Related Rule
Belgium
Practice Relating to Rule 160. Statutes of Limitation
Belgium’s Penal Code (1867), as amended in 2003, provides: “Except for penalties involving the offences defined in Articles 136 bis, ter, and quater [grave breaches of IHL], criminal penalties shall be subject to statute of limitation …”. 
Belgium, Penal Code, 1867, as amended on 5 August 2003, Article 91.
Belgium’s Law concerning the Repression of Grave Breaches of the Geneva Conventions and their Additional Protocols (1993), as amended in 1999, provides:
Article 21 of the Introductory Part of the Code of Penal Procedure and Article 91 of the Penal Code, relative to the statutory limitation of public prosecutions and penalties, shall not be applicable to the breaches listed in Article 1 of the present Act. 
Belgium, Law concerning the Repression of Grave Breaches of the Geneva Conventions and their Additional Protocols, 1993, as amended in 1999, Article 8.
Article 1 provides for the punishment of the crime of genocide (paragraph 1), crimes against humanity (paragraph 2) and “grave breaches … which cause injury, by act or omission, to persons or objects protected by the [1949 Geneva Conventions] and by Protocols I and II additional to those Conventions” (paragraph 3). 
Belgium, Law concerning the Repression of Grave Breaches of the Geneva Conventions and their Additional Protocols as amended, 1993, Article 1(1), (2) and (3).
On the occasion of a possible request for the extradition of a Belgian national from Spain for acts committed during the Second World War, it was noted in the Commission of Justice of the Belgian Parliament that Belgium did not want to ratify the 1968 UN Convention on the Non-Applicability of Statutory Limitations to War Crimes and Crimes against Humanity because it could be applied to acts committed before its entry into force, in contradiction with general principles of Belgian penal law. Belgium would, however, be willing to ratify the 1974 European Convention on the Non-Applicability of Statutory Limitations to Crimes against Humanity and War Crimes since it only applied to acts for which the limitation period had not elapsed.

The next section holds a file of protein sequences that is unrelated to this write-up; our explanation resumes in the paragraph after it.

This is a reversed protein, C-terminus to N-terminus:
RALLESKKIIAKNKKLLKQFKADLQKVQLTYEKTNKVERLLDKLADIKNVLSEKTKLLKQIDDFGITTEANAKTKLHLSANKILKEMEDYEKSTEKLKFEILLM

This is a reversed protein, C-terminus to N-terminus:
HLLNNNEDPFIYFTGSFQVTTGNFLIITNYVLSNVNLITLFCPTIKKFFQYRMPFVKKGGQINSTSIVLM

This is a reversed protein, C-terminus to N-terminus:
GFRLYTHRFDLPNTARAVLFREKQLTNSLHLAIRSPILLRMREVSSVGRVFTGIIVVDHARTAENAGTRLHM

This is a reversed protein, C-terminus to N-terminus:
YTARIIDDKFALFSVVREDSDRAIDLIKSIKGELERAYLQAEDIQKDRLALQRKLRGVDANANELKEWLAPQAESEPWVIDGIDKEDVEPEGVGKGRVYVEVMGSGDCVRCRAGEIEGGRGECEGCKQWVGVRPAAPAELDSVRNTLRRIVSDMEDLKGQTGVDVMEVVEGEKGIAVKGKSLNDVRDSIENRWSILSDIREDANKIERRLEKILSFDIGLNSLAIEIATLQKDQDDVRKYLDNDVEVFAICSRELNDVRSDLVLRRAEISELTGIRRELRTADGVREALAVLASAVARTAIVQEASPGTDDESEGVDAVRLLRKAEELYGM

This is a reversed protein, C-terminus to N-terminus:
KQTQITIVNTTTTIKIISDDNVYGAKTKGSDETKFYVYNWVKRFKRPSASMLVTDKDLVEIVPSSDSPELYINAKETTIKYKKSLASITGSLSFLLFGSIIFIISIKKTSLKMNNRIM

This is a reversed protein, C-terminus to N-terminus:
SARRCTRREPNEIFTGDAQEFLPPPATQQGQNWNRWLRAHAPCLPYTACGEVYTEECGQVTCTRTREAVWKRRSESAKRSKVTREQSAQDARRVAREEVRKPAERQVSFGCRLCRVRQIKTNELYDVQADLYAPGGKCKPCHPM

Belgium, House of Representatives, Commission of Justice, Debates on a proposal for a resolution on the request for extradition of the war criminal Léon Degrelle and on the ratification of the 1974 European Convention on the Non-Applicability of Statutory Limitations to Crimes against Humanity and War Crimes, 1982–1983 Session, Débats parlementaires, Chambre, Vol. 540, No. 2, pp. 6–9, reprinted in part in RBDI, Vol. 19, 1986, pp. 463–464.
In an explanatory memorandum submitted to the Belgian Senate in 1991 in the context of the adoption procedure of the Draft Law concerning the Repression of Grave Breaches of the Geneva Conventions and their Additional Protocols (as amended), the Belgian Government noted that the principle of the non-application of statutory limitations to war crimes was now generally accepted and that several States had modified their legislation in accordance with the principle. It referred to the UN and European Conventions on the Non-Applicability of Statutory Limitations to Crimes against Humanity and War Crimes, although Belgium had ratified neither of them at the time. 
Belgium, Senate, Explanatory Memorandum, Draft Law concerning the Repression of Grave Breaches of the Geneva Conventions and their Additional Protocols, 1990–1991 Session, Doc. 1317-1, 30 April 1991, p. 16.